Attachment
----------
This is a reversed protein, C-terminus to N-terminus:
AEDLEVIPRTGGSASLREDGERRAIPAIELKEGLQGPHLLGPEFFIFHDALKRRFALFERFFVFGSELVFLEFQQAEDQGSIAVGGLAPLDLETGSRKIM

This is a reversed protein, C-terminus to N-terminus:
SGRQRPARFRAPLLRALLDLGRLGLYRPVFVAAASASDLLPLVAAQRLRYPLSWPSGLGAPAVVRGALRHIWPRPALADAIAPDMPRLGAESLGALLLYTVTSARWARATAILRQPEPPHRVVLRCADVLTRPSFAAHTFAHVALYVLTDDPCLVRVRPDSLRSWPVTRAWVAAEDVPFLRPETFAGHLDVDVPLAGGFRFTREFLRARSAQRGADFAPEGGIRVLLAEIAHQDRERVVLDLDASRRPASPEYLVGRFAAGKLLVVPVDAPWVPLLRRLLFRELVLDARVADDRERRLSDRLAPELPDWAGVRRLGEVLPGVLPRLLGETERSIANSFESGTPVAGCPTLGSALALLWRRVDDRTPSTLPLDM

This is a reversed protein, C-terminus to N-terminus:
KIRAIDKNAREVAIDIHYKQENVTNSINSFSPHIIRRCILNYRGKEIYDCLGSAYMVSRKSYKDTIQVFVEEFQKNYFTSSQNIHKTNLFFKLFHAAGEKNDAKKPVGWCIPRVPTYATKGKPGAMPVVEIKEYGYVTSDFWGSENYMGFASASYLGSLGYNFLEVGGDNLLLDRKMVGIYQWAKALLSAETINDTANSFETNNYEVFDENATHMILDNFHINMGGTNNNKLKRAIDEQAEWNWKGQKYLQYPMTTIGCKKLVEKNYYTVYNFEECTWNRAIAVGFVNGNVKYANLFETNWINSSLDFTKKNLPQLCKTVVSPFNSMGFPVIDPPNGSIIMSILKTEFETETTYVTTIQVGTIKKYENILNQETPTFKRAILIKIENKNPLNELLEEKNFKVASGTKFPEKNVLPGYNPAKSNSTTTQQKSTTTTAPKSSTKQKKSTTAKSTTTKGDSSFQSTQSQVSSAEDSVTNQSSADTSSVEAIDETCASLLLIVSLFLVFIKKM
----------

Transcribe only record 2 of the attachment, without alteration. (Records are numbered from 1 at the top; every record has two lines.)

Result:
This is a reversed protein, C-terminus to N-terminus:
SGRQRPARFRAPLLRALLDLGRLGLYRPVFVAAASASDLLPLVAAQRLRYPLSWPSGLGAPAVVRGALRHIWPRPALADAIAPDMPRLGAESLGALLLYTVTSARWARATAILRQPEPPHRVVLRCADVLTRPSFAAHTFAHVALYVLTDDPCLVRVRPDSLRSWPVTRAWVAAEDVPFLRPETFAGHLDVDVPLAGGFRFTREFLRARSAQRGADFAPEGGIRVLLAEIAHQDRERVVLDLDASRRPASPEYLVGRFAAGKLLVVPVDAPWVPLLRRLLFRELVLDARVADDRERRLSDRLAPELPDWAGVRRLGEVLPGVLPRLLGETERSIANSFESGTPVAGCPTLGSALALLWRRVDDRTPSTLPLDM